Monday Morning Poem: Gathering Leaves in Grade School

by Judith Harris

They were smooth ovals,
and some the shade of potatoes—
some had been moth-eaten
or spotted, the maples
were starched, and crackled
like campfire.
We put them under tracing paper
and rubbed our crayons
over them, X-raying
the spread of their bones
and black, veined catacombs.
We colored them green and brown
and orange, and
cut them out along the edges,
labeling them deciduous
or evergreen.
All day, in the stuffy air of the classroom,
with its cockeyed globe,
and nautical maps of ocean floors,
I watched those leaves
lost in their own worlds
flap on the pins of the bulletin boards:
without branches or roots,
or even a sky to hold on to.

Poem copyright © 2007 by Judith Harris, whose most recent collection of poems is “The Bad Secret,” Louisiana State University Press, 2006. Reprinted from “The Literary Review,” Fall 2008, by permission of Judith Harris.

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Watch This: American Experience: Earth Days

5.0 out of 5 stars Superabundance

Earth Days is a comprehensive history of the evolution of the environmental movement in America, told from the point of view of nine individuals who participated in the early stages and the inception of an annual Earth Day (1970). The documentary opens with compelling films, many taken from early TV commercials and news stories, illustrating how Americans became enamored with the automobile and with conspicuous consumption, the two forces that heavily contributed to the global environmental and energy crises. Former Interior Secretary Stewart Udall describes the uphill political struggle to convince presidents, congress, economists, and businessmen of the need to become more cognizant of the heavy toll taken by ordinary business beliefs and practices. Astronaut Rusty Schweickart describes the impact of the space program in building the understanding of humanity’s dependence upon a very beautiful but very damaged planet. Others, including Earth Day organizer Denis Hayes and biologist Paul Erlich, tell the story of grass roots efforts to convince the public of the reality of the peril in which they are living. This is a program that is both discouraging and hopeful. The failure of the United States to act upon incontrovertible evidence is examined, and it seems that the forces that obstructed the movement in the 20th century are very much in play today. “Superabundance” and over consumption are no longer an option. Director Robert Stone and his crew, along with the pioneers who spearheaded and brought this movement into common awareness and concern, have produced a visually irresistible film layered with images from which it is difficult to look away and with messages that are difficult to ignore.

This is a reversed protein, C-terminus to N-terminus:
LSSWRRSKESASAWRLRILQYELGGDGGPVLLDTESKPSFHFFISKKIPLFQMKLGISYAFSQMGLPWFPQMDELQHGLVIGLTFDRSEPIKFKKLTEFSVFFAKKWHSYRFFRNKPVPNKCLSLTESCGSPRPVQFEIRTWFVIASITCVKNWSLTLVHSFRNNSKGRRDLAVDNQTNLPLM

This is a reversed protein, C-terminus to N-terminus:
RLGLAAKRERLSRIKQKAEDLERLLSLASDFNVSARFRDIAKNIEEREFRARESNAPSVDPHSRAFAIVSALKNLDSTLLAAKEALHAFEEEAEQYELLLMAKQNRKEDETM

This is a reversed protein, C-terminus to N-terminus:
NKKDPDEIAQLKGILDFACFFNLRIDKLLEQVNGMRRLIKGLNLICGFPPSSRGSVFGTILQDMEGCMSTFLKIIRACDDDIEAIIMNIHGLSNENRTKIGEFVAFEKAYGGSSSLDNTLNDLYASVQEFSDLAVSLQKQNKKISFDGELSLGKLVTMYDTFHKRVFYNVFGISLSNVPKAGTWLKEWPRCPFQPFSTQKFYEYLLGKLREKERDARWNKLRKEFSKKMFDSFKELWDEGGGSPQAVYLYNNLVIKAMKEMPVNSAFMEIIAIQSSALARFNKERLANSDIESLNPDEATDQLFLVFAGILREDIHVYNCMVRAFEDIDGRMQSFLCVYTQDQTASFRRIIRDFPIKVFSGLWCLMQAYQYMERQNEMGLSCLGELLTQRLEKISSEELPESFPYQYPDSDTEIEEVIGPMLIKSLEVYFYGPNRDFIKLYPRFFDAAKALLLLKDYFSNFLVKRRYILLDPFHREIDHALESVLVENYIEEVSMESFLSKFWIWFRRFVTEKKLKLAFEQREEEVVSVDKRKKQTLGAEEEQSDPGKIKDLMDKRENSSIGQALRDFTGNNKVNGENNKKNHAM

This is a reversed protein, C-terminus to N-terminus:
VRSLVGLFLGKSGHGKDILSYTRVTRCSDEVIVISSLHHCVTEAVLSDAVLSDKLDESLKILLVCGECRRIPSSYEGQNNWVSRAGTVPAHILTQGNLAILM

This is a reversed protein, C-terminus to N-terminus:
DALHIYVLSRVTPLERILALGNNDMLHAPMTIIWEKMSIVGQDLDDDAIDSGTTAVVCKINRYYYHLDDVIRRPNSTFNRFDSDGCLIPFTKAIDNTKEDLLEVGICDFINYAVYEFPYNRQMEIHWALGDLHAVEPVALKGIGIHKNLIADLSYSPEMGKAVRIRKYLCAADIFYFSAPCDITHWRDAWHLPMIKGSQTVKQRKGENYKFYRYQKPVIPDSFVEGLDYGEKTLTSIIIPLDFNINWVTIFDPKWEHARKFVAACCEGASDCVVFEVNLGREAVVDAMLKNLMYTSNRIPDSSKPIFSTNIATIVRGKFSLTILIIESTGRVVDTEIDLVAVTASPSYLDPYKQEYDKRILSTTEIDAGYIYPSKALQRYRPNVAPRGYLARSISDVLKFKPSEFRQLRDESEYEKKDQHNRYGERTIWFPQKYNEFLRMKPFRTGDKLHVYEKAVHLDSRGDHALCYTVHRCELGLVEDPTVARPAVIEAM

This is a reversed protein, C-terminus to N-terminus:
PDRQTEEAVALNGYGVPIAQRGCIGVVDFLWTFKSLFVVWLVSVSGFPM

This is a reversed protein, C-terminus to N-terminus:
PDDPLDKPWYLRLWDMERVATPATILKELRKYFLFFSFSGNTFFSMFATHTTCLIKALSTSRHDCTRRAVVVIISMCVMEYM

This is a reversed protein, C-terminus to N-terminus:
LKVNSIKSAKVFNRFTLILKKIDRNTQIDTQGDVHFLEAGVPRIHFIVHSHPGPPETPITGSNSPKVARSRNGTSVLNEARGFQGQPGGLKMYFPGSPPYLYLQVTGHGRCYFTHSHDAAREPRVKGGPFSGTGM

Feature-length documentary film Earth Days will premiere on Facebook with a live video stream and a chat at 8 p.m. EST on April 11, more than a week before the over-the-air PBS television premiere at 9 p.m. EST on April 19.

Morning Walk: Autumn in Connecticut

Went for a walk down our country road this morning and for once, remembered to bring a camera. It’s still early autumn, the colors for which this region is famous are blossoming forth. There are nuts on the ground and seeds in the air. The weather is finally cooler, more in line with expectations for October, and now it feels like autumn, looks like autumn, and smells like autumn. Here’s a sampling of the lovely sights along my route today.